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Friday, April 29, 2011  

M. Ovie Reviews: Troll Hunter

As I mentioned in my review of Tucker & Dale vs. Evil, the Minneapolis-St. Paul International Film Festival is going on, and I couldn't honestly say I'd been to an international film festival without taking in at least one international film. Enter the first Norwegian feature I've ever seen: Troll Hunter.

As you know, I love movies where the action is filmed entirely by the main characters. Blair Witch, Cloverfield, Paranormal Activity, I enjoyed them all so much I stayed away from Paranormal Activity 2 just so I wouldn't break the streak. I still haven't broken it.

Troll Hunter starts with the usual framing device: here's this footage that was found, make of it what you will. Then we're watching some lame student film project made by some kids who are looking into a rash of bear-poachings. But as with any bear-poaching investigation in the Scandinavian wilderness, not everything is as it seems.

As is required in stories like this, the kids ignore multiple warnings and pieces of well-intentioned advice, and track down the creepy, grizzled, secretive figure who is suspected of the bear poachings. After several abortive meetings with him, there is a very dramatic one in the middle of the night in which they discover that he is no bear-poacher, but…well, you know I hate to use spoilers, but the title of the movie is kind of a giveaway.

I saw this with Chao and D. Rough, who referred to this as The Blair Troll Project, which is totally fair. But where Blair Witch is just a straight line of increasing mystery and fear, Hans the Troll Hunter and his young charges get to spend a lot of quality time together, meaning he serves as our guide through his shadowy, one-man world of Norwegian troll hunting. One of the main aspects of which is the government cover-up that keeps the public ignorant of the existence of trolls. By the time we're done, the only real unanswered questions are the ones regarding exactly what happened right at the end, but that's plenty.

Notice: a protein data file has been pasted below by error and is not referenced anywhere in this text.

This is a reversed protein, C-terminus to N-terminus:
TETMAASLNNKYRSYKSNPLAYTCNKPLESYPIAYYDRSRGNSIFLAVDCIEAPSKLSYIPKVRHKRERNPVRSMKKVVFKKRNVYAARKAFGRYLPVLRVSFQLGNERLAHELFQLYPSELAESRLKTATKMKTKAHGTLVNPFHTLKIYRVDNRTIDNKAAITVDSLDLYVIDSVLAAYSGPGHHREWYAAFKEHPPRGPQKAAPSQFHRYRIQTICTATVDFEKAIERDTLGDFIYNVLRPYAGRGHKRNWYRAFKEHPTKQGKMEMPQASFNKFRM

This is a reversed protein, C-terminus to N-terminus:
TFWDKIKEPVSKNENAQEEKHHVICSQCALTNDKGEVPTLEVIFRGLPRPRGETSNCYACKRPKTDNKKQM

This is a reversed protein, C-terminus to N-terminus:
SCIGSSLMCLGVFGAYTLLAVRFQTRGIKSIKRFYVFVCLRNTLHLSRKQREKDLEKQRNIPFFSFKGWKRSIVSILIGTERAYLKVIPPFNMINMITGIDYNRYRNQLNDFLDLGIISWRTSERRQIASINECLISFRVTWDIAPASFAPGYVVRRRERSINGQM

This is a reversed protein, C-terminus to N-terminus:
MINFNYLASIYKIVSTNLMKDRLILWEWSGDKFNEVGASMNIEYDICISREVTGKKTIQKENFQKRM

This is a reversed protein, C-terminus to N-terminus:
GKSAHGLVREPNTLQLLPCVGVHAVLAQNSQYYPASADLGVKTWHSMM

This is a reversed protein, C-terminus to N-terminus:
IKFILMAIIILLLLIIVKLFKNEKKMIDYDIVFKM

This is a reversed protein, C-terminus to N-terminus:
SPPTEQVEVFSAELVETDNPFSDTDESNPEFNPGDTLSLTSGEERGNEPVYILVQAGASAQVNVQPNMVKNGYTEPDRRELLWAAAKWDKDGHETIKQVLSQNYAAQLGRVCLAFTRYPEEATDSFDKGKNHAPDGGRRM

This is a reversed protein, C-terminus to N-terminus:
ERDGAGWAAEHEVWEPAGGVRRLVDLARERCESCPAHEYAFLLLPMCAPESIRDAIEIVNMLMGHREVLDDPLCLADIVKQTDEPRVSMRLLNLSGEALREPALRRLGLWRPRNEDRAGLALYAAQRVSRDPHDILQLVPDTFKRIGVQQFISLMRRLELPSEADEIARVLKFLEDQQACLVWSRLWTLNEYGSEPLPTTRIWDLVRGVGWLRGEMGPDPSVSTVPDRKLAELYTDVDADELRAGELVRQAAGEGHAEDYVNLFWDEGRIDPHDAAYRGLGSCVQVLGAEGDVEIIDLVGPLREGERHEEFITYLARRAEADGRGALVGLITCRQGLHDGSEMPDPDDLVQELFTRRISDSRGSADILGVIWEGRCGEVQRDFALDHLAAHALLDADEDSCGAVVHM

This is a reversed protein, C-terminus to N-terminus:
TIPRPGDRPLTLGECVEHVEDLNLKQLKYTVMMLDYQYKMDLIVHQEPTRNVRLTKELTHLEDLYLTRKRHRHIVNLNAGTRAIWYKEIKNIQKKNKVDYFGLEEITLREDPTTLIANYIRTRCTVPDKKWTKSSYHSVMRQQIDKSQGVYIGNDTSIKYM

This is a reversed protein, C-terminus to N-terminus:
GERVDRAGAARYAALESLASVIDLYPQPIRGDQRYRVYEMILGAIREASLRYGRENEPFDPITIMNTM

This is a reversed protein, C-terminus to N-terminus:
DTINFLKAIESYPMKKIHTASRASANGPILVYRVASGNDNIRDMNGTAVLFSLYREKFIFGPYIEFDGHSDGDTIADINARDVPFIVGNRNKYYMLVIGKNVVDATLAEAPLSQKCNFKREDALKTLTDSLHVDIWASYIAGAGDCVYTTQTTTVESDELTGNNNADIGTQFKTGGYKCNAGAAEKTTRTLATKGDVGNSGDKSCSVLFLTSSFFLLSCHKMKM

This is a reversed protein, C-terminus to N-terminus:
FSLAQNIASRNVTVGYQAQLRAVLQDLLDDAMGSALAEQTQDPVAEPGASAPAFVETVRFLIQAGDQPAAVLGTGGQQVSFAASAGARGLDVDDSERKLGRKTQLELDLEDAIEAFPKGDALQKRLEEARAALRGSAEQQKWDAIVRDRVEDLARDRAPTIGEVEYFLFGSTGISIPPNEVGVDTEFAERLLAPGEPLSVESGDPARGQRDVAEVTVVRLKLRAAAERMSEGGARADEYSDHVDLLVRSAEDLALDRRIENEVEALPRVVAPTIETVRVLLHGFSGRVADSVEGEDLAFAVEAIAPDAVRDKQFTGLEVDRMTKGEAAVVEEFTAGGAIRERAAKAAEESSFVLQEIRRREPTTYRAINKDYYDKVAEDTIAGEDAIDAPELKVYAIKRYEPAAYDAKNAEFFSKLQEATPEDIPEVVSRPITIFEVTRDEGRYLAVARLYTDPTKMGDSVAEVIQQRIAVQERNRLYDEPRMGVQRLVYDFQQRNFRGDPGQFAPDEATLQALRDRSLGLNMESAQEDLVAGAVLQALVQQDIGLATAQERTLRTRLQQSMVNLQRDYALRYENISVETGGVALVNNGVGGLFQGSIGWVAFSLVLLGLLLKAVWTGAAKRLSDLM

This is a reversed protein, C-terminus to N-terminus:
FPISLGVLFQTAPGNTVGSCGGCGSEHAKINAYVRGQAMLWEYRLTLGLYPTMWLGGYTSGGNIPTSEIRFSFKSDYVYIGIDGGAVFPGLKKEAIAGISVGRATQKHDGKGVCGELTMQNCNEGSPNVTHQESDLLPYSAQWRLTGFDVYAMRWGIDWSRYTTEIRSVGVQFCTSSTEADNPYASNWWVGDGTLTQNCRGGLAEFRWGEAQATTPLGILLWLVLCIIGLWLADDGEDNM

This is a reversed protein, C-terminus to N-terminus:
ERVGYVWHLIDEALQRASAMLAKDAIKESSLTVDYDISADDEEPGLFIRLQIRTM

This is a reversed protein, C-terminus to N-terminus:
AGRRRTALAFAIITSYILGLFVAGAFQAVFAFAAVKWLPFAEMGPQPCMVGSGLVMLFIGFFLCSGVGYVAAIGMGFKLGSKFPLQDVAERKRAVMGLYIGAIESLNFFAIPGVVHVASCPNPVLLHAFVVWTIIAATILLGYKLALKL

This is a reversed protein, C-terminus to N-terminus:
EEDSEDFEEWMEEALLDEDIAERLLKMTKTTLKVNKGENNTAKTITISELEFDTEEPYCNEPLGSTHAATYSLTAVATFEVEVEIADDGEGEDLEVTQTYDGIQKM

Unsurprisingly, the best scenes are the ones where Hans tangles with the trolls out in the field. One really gets a sense of the variety inherent in a troll hunter's job, with the different breeds and situation one runs into. Unfortunately, you also get some looks at the trolls that are just a little too clear, and although they're plenty ugly, they tend to have these big bulbous noses that severely cut into their scariness factor. The other problem is pacing. Between troll encounters, there are lots of long, talky, expository scenes where Hans explains the various ins and outs of his spectacularly crappy, stinky, unrewarding job, his dissatisfaction with which is his main impetus for bringing these kids along to begin with. And the less said about the movie's "scientific" explanation for how trolls get killed, the better. But the movie says a lot about it anyway.

The other thing separating this from Blair Witch is the humor. There's some pretty decent black comedy in this thing, and I'm pretty sure almost all of it is intentional. Although it's hard to tell with these stoic Scandinavians sometimes.

Trolls probably aren't going to be replacing vampires or zombies in pop culture any time soon, but this has some pretty indelible images, building to a climactic payoff. And if a movie can make trolls entertaining to someone who used to hunt them down on internet message boards like me, it'll probably work on anyone.

posted by M. Giant 10:22 PM 0 comments


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